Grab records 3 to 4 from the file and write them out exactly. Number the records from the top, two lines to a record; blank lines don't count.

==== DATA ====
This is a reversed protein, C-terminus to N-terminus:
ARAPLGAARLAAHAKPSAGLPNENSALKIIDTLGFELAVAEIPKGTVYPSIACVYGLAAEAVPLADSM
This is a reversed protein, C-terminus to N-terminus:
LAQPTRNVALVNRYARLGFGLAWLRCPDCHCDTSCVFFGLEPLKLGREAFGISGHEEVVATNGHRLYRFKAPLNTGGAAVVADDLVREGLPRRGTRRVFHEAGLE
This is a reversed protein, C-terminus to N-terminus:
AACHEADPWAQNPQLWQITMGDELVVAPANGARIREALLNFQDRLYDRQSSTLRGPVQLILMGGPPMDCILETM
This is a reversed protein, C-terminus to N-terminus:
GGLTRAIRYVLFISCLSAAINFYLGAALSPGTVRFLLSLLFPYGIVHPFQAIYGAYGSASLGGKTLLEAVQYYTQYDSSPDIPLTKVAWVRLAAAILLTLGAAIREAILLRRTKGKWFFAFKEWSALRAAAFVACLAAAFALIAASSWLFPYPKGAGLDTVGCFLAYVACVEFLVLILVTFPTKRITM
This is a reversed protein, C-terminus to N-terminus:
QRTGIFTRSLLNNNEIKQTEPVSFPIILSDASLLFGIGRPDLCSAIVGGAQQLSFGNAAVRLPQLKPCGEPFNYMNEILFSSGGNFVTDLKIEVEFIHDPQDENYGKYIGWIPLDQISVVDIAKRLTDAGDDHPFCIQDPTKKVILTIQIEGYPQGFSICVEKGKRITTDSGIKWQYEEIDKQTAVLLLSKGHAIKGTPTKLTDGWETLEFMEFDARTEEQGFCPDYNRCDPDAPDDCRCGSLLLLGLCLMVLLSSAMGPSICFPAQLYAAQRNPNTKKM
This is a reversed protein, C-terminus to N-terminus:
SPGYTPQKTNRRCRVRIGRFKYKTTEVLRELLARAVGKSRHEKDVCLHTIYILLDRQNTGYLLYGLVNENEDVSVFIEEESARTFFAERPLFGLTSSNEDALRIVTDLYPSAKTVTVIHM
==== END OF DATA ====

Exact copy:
This is a reversed protein, C-terminus to N-terminus:
AACHEADPWAQNPQLWQITMGDELVVAPANGARIREALLNFQDRLYDRQSSTLRGPVQLILMGGPPMDCILETM
This is a reversed protein, C-terminus to N-terminus:
GGLTRAIRYVLFISCLSAAINFYLGAALSPGTVRFLLSLLFPYGIVHPFQAIYGAYGSASLGGKTLLEAVQYYTQYDSSPDIPLTKVAWVRLAAAILLTLGAAIREAILLRRTKGKWFFAFKEWSALRAAAFVACLAAAFALIAASSWLFPYPKGAGLDTVGCFLAYVACVEFLVLILVTFPTKRITM